So many beautiful rivers and streams in Arkansas.
"You want to stop and take pictures all day? No problem at all. Just please don't cry anymore."
1:19 p.m.
So there I was, just pedaling along this beautiful road, when I crested a small rise and saw a car parked near an old church. There, waiting for me, was the race photographer. Now, I've brought up the back of many a long race and am all to familiar with the lack of attention given to the slowest riders. It makes sense, I guess. People are most interested in winners, and photographers can't be everywhere.

And yet, on a thousand mile course with me not quite at mile 400 and the eventual winner only a day from the finish line, Michael and his cameras were waiting. That meant a lot to me.

Historic Liberty church
Photo credit: Michael Roys
1:50 p.m.
I started to tell him about my disastrous previous day, and he grabbed his video camera, so for my mild mortification and your viewing pleasure, here I am in all my awkward, filthy glory talking about the wonderful people whose kindness had kept me in the race.

Once I left Michael, it was only about 12 miles to the next stop of my food tour. I have no memory of what I ate in New Blaine, but 20 minutes later I was on my way. I reached the Dardanelle/Russellville area around 5 p.m., and after days alone on roads with few to no cars, the Russellville rush hour was moderately terrifying.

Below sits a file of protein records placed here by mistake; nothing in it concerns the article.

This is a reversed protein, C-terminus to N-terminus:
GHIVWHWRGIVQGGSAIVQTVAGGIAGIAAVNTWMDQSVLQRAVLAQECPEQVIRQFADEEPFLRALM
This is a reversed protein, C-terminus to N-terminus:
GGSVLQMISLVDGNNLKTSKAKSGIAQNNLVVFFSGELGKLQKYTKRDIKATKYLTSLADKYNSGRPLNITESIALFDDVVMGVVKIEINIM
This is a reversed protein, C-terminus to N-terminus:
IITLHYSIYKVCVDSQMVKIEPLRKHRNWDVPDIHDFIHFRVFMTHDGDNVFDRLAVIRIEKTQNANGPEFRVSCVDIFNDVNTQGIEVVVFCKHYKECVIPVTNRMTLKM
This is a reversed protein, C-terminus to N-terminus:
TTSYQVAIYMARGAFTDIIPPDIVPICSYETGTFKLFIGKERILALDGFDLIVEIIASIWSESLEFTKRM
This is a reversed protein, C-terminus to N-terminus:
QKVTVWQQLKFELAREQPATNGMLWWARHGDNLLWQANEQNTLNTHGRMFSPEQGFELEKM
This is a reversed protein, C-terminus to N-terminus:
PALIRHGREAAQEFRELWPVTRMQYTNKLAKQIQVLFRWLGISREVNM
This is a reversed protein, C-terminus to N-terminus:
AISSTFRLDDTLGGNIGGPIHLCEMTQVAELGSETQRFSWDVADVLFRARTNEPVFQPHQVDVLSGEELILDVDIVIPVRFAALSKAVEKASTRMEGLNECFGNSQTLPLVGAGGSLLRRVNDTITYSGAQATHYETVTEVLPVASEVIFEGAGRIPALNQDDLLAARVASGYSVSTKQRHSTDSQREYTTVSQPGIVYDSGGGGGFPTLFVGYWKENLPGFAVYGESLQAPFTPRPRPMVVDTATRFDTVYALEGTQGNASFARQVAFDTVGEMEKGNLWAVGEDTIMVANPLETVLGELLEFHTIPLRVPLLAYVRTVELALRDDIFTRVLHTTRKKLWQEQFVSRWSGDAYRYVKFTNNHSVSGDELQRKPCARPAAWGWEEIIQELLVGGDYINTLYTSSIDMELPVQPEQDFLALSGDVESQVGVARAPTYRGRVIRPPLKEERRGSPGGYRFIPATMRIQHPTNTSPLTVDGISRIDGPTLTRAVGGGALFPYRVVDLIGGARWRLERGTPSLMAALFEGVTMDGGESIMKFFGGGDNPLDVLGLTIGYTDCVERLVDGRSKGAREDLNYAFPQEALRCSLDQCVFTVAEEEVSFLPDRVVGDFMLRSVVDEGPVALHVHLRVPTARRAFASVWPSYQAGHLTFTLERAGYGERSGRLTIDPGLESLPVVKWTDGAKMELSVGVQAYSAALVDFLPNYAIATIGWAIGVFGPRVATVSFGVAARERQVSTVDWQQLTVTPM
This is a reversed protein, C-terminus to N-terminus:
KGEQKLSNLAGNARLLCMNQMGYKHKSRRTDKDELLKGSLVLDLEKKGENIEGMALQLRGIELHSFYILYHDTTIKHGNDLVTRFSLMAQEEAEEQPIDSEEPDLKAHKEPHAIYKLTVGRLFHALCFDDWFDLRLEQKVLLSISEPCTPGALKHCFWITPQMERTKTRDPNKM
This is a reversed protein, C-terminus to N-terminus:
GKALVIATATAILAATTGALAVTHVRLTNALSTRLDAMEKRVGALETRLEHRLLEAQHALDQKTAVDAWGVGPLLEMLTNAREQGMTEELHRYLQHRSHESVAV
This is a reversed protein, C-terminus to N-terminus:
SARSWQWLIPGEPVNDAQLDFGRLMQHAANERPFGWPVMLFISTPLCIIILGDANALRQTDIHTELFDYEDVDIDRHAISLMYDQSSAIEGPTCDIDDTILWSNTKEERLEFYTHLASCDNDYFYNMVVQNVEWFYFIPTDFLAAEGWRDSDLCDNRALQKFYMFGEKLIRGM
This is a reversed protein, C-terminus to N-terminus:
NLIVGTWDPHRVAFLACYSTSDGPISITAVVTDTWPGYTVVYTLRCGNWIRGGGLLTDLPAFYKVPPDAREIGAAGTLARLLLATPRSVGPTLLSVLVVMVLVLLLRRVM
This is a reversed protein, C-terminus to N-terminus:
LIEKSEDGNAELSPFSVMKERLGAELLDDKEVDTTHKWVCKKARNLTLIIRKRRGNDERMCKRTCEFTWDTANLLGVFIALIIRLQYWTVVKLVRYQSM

A passing driver called out to me. Familiar with the race, he asked if I was going to Carr's Chain Reaction bike shop (yes) and if I'd called to let them know I was coming (oops). He called ahead for me, and I bumbled my way to the shop. I'd been living in fear of my brakes going out. Despite not carrying the SRAM brake pads I needed (before the race I'd intended to order a set and carry them with me, but I hadn't gotten around to it), the guys there were able to McGuyver me a new front set from Shimano parts while I rested on the floor. They'd offered me a chair, but 400 miles in I had no desire to do any extra sitting.

5:30 p.m.
Those socks could just about stand on their own by the end of the race.
I'm pretty sure those guys stayed after closing to work on my bike, and then they barely charged me anything. Bike fixed, bill paid, and mechanics thanked profusely, I just had another 7 or so miles to Chuck's house, where he and his lovely wife offered free cyclists' camping. "Camping", in this instance, meant sleeping in their daughter's old bedroom and combing my hair for the first time since Saturday morning.